Until now, a direct comparison of the effects of three techniques for hepatic vascular inflow occlusion during resection for liver cirrhosis including the Pringle maneuver [5], hemihepatic vascular occlusion, and hepatic blood inflow occlusion without hemihepatic artery control on I/R injury and the underlying molecular mechanisms has not been well studied. Therefore, there is a need for comprehensive studies to understand the similarities and differences between the techniques and to assess the efficiency of different hepatic vascular occlusion techniques and understand the underlying molecular mechanisms. In the present study, liver cirrhosis was induced in male Wister rats by alcohol and CCl4, and the Pringle maneuver, hemihepatic vascular occlusion, and hepatic blood inflow occlusion without hemihepatic artery of resection in the cirrhotic liver were applied. Comparative yet comprehensive studies of the effects of the three techniques on liver damage and the underlying mechanisms were carried out in rats. Our study may provide a scientific basis on which an appropriate procedure for hepatic vascular occlusion in HCC patients with liver cirrhosis can be selected and ultimately improve clinical outcomes for patients with liver cirrhosis-associated HCC.

2. Materials and Methods

2.1. Animals

A total of 122 male Wister rats with a body weight of 250–300 g were obtained from the Experimental Animal Center of Shengjing Hospital affiliated to China Medical University and kept until animal experiments were performed. The experimental rats were maintained in the center following the animal care and research protocol, which was approved by the Animal Care and Use Committee of China Medical University and complied with guidelines for the use of laboratory animal issued and implemented by the Chinese government.

The male Wister rats were used to establish an animal model for liver cirrhosis induced by increasing concentrations of alcohol and CCl4 as reported previously [20]. In brief, the rats were fed a normal diet and drinking water containing alcohol (5% V/V) and injected subcutaneously with 0.3 mL/100 g of 40% CCl4 diluted 1 : 1 (V/V) in olive oil twice a week. After 4 weeks, the concentration of CCl4 was increased to 50% and diluted 1 : 1 (V/V) in olive oil once every 3 days for 3 weeks. The rats were further treated with CCl4 with a higher concentration of 60% diluted 1 : 1 (V/V) in olive oil once every 3 days for additional 5 weeks to produce male Wister rats with hepatic cirrhosis.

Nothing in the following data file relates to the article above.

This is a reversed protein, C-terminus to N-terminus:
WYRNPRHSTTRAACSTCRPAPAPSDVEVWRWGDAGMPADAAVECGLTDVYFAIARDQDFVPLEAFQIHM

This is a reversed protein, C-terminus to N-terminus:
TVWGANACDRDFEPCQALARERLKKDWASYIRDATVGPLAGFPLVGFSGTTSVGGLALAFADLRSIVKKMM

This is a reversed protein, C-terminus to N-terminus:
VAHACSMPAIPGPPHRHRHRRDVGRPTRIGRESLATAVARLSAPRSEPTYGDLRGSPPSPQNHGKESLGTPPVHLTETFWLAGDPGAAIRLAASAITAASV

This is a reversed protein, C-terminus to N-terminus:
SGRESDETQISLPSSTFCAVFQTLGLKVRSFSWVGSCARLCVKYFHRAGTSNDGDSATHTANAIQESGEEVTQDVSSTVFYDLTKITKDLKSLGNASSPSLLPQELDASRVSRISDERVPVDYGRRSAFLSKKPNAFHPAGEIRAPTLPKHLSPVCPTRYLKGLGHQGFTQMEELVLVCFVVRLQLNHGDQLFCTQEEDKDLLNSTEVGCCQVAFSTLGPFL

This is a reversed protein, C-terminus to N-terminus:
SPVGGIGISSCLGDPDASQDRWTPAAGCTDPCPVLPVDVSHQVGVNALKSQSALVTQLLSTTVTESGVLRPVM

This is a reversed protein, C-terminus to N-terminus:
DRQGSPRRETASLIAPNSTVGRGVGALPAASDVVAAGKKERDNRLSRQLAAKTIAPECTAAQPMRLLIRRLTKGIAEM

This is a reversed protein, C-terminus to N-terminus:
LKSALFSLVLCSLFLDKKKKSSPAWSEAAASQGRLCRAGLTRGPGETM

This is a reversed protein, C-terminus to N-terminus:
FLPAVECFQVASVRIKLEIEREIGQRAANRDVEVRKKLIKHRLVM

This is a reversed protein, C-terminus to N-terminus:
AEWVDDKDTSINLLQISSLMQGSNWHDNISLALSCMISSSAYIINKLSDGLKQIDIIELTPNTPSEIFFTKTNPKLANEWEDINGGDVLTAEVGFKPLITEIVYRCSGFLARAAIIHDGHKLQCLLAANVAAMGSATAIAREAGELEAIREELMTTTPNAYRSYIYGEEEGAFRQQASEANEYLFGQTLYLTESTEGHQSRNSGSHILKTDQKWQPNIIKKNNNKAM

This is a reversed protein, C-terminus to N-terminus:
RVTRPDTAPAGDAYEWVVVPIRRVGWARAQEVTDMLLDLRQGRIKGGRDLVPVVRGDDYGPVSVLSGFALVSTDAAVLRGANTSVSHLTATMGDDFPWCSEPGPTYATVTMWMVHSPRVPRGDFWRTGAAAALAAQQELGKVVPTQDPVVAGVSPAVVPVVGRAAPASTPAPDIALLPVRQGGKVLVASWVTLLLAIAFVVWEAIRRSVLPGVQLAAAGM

2.2. Surgical Procedures for Liver Cirrhosis in Rats

The rats with liver cirrhosis were randomly divided into three groups: Pringle maneuver group (PR group, ), hemihepatic vascular occlusion group (HH group, ), and hepatic blood inflow occlusion without hemihepatic artery control group (WH group, ). The rats were anesthetized, and the abdomen was incised. As shown in Figure 1, in the PR group, the entire blood flow to the liver was interrupted by clamping across the hepatoduodenal ligament containing the hepatic artery, common bile duct, and portal vein, as first described by Pringle, a British surgeon, in 1908 [7]. To perform the liver resection in the HH group, the left portal vein and the middle hepatic artery were identified and blocked, which resulted in interruption of the blood supply of the left hepatic lobe as first introduced and applied during resection of the liver by Pringle et al. [5]. Since components of the hepatic portal system in humans and rats are distinct, hepatic blood inflow occlusion without hemihepatic artery control in the WH group was achieved by interrupting the left portal vein while the middle hepatic artery was retained. After 15 min of hepatic vascular occlusion in each group, the hepatic blood inflow was restored by reperfusion. According to reperfusion times of 1, 3, 6, and 24 h, each of the PR, HH, and WH groups was further divided into 4 subgroups (). After the liver surgical procedures were completed, the rats were sacrificed, and then liver tissues and the blood samples were collected properly and used for subsequent experiments.